...sorry, Shailen, no visual substantiation available! Your criticism is well founded. All the class 6 coins in my collection are die-struck and I cannot remember ever to have seen a class 6 cast specimen- although they must be somewhere! I just assumed that with such a huge number of class 6 clay moulds there simply should have survived a significant number of class 6 cast coins (as I cannot think of another purpose for these moulds than casting coins). I felt supported in this view by Shastri citing R.Burn who had observed that 'of the Yaudheya coins in the British Museum about half seem to have been struck and the rest cast'- but it may be that this observation refers only to the class 2 specimens as Burn is commenting about the mould finds at Khokrakot near Rohtak.As for the extent of forging activities it's interesting to see that many ancient Punjab sites had a long tradition of forging coins of diverse dynasties. Shastri refers to excavations at Khokrakot which yielded coin moulds of Yaudheya class 2 coins, moulds for forging Gupta coins, Indo-Sasanian coins, Adivaraha coins and Hindu Shahi coins and also moulds for forging coins of as many as eight Indo-Greek kings and moulds for casting coins of Kanishka, Huvishka and Vaudeva..."showing thereby the flourishing business that Punjab-Haryana region provided to forgers of coins which would have not been possible if there were no great demand for these coins. It appears as if counterfeiting coins itself have turned into a highly profitable industry."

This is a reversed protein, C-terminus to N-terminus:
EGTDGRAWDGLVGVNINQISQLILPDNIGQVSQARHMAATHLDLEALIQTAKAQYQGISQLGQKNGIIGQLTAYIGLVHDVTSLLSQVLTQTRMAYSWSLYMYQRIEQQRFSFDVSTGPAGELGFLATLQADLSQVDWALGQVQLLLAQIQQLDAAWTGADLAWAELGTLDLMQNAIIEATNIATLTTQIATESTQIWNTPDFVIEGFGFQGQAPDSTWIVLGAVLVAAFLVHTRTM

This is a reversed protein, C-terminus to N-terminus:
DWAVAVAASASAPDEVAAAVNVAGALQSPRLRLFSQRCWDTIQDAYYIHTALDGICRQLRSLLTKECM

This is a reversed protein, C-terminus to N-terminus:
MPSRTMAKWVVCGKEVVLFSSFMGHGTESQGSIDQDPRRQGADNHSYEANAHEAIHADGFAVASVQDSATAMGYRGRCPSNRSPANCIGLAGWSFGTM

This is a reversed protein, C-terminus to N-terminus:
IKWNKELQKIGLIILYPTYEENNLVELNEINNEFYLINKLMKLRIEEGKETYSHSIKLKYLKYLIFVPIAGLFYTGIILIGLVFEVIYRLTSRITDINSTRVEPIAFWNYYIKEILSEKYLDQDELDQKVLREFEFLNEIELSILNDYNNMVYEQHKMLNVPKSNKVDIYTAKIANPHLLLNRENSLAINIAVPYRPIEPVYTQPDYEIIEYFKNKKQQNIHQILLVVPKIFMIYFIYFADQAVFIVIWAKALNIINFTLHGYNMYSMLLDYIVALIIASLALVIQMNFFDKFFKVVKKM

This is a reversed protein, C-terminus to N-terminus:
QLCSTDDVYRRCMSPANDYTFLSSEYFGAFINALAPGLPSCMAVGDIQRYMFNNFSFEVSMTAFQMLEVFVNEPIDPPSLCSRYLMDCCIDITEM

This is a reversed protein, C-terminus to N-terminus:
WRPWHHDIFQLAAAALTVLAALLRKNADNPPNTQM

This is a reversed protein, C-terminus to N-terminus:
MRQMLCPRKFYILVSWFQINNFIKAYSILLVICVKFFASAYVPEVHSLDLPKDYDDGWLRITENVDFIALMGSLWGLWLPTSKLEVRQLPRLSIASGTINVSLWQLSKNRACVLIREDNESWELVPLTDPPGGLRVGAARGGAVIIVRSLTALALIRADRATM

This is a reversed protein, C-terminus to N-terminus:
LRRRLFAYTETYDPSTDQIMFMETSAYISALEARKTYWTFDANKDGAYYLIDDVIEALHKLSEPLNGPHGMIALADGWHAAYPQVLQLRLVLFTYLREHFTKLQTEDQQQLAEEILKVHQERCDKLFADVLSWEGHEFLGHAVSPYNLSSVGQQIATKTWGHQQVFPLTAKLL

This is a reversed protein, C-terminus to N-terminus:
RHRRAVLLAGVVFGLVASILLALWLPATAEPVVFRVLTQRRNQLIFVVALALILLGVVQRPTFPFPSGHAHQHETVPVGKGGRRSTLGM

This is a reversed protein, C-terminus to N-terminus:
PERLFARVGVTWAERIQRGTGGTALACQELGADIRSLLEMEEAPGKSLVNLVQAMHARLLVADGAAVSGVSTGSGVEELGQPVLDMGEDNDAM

Further from Wilfried Pieper